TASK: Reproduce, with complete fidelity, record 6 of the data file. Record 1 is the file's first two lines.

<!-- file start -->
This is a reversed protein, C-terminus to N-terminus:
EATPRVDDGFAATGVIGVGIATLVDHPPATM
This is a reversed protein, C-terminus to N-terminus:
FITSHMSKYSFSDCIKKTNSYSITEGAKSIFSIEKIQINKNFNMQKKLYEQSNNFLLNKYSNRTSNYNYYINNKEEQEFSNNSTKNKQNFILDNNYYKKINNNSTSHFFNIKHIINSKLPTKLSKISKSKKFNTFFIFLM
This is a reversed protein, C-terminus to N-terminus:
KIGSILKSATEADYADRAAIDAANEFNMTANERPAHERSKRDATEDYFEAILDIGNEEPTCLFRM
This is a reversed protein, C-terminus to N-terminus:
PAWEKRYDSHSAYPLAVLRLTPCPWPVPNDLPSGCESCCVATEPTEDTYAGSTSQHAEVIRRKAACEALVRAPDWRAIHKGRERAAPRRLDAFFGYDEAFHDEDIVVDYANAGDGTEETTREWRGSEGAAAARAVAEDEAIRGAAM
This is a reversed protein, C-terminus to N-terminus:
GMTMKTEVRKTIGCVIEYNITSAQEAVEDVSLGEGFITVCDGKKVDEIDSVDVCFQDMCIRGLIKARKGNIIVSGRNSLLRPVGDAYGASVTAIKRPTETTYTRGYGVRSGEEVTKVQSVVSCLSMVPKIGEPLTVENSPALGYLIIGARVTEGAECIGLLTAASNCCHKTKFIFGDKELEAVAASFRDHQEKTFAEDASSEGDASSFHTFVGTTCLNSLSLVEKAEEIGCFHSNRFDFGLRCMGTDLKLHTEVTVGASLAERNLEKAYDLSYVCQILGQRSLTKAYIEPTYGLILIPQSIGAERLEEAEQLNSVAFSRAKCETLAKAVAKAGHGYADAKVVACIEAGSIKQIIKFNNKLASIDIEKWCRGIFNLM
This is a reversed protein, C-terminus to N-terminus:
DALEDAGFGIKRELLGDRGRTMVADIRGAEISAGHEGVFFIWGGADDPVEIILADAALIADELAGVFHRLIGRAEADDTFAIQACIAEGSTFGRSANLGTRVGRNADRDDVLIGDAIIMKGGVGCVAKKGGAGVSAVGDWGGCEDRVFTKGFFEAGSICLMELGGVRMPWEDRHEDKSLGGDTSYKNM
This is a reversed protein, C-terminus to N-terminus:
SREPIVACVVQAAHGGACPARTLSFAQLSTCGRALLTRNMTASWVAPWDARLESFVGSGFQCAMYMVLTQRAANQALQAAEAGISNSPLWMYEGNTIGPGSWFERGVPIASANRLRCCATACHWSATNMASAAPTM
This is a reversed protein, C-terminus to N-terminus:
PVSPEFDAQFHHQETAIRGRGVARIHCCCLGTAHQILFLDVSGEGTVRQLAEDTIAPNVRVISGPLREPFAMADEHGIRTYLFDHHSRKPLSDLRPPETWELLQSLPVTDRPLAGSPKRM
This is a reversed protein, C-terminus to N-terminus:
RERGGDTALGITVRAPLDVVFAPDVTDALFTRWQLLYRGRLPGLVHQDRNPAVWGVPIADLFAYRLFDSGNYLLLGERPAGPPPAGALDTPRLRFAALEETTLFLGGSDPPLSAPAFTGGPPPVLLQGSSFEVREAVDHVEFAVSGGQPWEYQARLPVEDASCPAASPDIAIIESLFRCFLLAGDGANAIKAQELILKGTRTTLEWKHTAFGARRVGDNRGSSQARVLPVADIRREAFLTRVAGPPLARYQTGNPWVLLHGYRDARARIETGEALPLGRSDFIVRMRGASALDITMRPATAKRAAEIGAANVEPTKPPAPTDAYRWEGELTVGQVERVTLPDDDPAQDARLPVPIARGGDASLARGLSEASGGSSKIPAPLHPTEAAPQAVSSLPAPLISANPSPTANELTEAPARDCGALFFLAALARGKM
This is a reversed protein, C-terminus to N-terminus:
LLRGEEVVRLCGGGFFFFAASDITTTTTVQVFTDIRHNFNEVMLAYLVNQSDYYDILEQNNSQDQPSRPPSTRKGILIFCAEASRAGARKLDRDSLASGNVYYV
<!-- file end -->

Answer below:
This is a reversed protein, C-terminus to N-terminus:
DALEDAGFGIKRELLGDRGRTMVADIRGAEISAGHEGVFFIWGGADDPVEIILADAALIADELAGVFHRLIGRAEADDTFAIQACIAEGSTFGRSANLGTRVGRNADRDDVLIGDAIIMKGGVGCVAKKGGAGVSAVGDWGGCEDRVFTKGFFEAGSICLMELGGVRMPWEDRHEDKSLGGDTSYKNM